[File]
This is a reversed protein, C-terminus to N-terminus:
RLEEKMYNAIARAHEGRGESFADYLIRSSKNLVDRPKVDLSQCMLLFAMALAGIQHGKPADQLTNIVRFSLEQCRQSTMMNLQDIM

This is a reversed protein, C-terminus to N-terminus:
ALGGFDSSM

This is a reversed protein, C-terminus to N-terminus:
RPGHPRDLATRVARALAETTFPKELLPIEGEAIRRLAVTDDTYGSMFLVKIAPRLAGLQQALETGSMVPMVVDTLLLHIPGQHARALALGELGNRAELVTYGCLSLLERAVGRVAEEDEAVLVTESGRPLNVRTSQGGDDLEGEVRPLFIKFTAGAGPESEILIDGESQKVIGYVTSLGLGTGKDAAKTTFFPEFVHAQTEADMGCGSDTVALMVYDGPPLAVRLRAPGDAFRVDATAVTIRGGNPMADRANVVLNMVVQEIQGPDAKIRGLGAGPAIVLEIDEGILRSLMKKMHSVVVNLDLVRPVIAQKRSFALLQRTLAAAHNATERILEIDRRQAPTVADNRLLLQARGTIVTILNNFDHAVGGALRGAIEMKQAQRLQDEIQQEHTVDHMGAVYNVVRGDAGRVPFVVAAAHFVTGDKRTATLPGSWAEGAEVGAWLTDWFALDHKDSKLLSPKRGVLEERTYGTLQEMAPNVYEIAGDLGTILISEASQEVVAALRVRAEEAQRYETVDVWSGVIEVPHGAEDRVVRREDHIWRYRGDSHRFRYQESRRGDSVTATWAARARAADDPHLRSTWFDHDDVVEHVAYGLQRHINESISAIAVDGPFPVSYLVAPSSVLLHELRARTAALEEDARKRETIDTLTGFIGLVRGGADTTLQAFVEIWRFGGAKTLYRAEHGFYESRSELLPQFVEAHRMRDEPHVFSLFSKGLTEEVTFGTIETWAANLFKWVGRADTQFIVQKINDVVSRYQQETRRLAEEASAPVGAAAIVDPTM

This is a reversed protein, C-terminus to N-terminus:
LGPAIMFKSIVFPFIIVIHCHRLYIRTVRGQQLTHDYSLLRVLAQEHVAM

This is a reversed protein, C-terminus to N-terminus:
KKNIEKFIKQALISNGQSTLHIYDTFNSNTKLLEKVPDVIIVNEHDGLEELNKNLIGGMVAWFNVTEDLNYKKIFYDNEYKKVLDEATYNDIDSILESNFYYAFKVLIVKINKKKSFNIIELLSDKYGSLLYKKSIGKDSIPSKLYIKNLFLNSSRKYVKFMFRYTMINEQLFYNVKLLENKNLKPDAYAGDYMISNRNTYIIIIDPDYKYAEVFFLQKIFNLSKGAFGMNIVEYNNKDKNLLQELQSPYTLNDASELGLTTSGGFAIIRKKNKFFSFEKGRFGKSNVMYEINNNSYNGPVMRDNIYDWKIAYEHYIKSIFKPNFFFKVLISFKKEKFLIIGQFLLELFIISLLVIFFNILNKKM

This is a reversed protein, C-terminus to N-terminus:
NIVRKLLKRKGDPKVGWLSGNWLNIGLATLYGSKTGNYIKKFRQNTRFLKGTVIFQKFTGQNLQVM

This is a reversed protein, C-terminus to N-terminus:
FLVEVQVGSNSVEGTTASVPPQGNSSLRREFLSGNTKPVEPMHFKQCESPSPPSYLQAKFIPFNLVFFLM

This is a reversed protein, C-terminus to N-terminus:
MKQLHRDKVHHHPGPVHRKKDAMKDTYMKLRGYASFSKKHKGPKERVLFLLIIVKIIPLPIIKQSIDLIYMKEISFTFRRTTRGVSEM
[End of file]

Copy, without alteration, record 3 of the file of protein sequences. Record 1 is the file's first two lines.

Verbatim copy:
This is a reversed protein, C-terminus to N-terminus:
RPGHPRDLATRVARALAETTFPKELLPIEGEAIRRLAVTDDTYGSMFLVKIAPRLAGLQQALETGSMVPMVVDTLLLHIPGQHARALALGELGNRAELVTYGCLSLLERAVGRVAEEDEAVLVTESGRPLNVRTSQGGDDLEGEVRPLFIKFTAGAGPESEILIDGESQKVIGYVTSLGLGTGKDAAKTTFFPEFVHAQTEADMGCGSDTVALMVYDGPPLAVRLRAPGDAFRVDATAVTIRGGNPMADRANVVLNMVVQEIQGPDAKIRGLGAGPAIVLEIDEGILRSLMKKMHSVVVNLDLVRPVIAQKRSFALLQRTLAAAHNATERILEIDRRQAPTVADNRLLLQARGTIVTILNNFDHAVGGALRGAIEMKQAQRLQDEIQQEHTVDHMGAVYNVVRGDAGRVPFVVAAAHFVTGDKRTATLPGSWAEGAEVGAWLTDWFALDHKDSKLLSPKRGVLEERTYGTLQEMAPNVYEIAGDLGTILISEASQEVVAALRVRAEEAQRYETVDVWSGVIEVPHGAEDRVVRREDHIWRYRGDSHRFRYQESRRGDSVTATWAARARAADDPHLRSTWFDHDDVVEHVAYGLQRHINESISAIAVDGPFPVSYLVAPSSVLLHELRARTAALEEDARKRETIDTLTGFIGLVRGGADTTLQAFVEIWRFGGAKTLYRAEHGFYESRSELLPQFVEAHRMRDEPHVFSLFSKGLTEEVTFGTIETWAANLFKWVGRADTQFIVQKINDVVSRYQQETRRLAEEASAPVGAAAIVDPTM